I’ve heard from many traders that they often take decisions based on instincts. Actually, all non-quants use intuition in some form or another. If you are not using a program that takes all signals that your system produces, how do you decide between several equally good looking trading setups with similar risk to reward? Do you take them all or do you concentrate on only a few? The odds are that you are doing the latter and your ultimate choice for capital allocation is subconscious.
Even though we are defined by our decisions, we are often completely unaware of what’s happening inside our heads during the decision-making process.
Feelings are often an accurate shortcut, a concise expression of decades’ worth of experience.
The process of thinking requires feeling, for feelings are what let us understand all the information that we can’t directly comprehend. Reason without emotion is impotent. (more…)
It’s been said too many times to count – that you must trade according to your personality. In the movies they might call it “being true to yourself” or something cheesy, but it’s a necessity in this job.
Recently I was asked which chart patterns I prefer to trade, continuation chart patterns or reversal chart patterns. My answer was that while I will actually trade either, I suppose the continuation and breakout type of patterns are the ones I trade more often than reversals or buying on support levels.
I don’t think one setup is superior to the other, they both have their pros and cons, and you have to go with what fits your style best.
Buying on support is an anticipatory play, which may take a few extra days to get moving. It can give you a lower cost basis than another trading strategy, but will require greater patience on your part while you wait for the stock to find traction.
Buying a stock which is breaking out puts you (by definition) in a stock that’s already on the move. This is a confirmation play. You get instant feedback on how your trade is developing and how much momentum the stock has.
The setups you select for your trades need to incorporate your personality tendencies on managing those trades once you are in them. For me, I tend to be a bit impatient and I want to know as soon as possible whether or not I’m right or wrong on a trade. Other traders don’t live in the left lane, and they’re willing to give a stock some time to get moving one way or another. They place their protective stop and turn their attention to something else in the meantime while waiting for their trade to make a move. Personally, I prefer to have my money at risk for the shortest timeframe possible. I really prefer the times when the market conditions are producing breakout plays and continuation patterns like the bull flag or ascending triangle patterns.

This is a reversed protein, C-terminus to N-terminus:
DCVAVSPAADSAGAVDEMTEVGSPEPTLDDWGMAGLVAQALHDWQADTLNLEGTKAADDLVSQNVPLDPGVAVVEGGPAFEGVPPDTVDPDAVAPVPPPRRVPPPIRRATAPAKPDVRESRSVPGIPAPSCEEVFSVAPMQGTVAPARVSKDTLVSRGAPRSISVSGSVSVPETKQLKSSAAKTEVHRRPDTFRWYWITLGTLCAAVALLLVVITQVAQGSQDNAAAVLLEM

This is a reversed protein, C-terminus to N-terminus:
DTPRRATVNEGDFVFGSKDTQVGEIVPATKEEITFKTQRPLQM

So, when you’re doing your homework and looking for quality setups to trade, be sure to consider the ones which fit your personality and your style of trading. Those will be the trades which you ultimately will manage the best.
In fact, there’s probably no better time than the present to talk briefly about the pros and cons of being an “independent trader.”
As someone who has worked independently for most of my professional career, you can say I place a tremendous value on “doing my own thing.” As I’ve often said, at least for me it has been a combination of personal choice (what I want in both life and career) and also necessity (as I don’t play well with others). Indeed, there are some tremendous positives for trading independently. After all, I wouldn’t be doing this if there were not some significant advantages from doing so!
Here are a few things that first come to mind:
As an independent trader, I set my goals and I’m in charge of my own destiny. I don’t rely on any other person for how much money I make or how I make it. Other people’s opinions of me are irrelevant to my own destiny. At the end of the day, bottom line trading results (not office politics) are all that matters.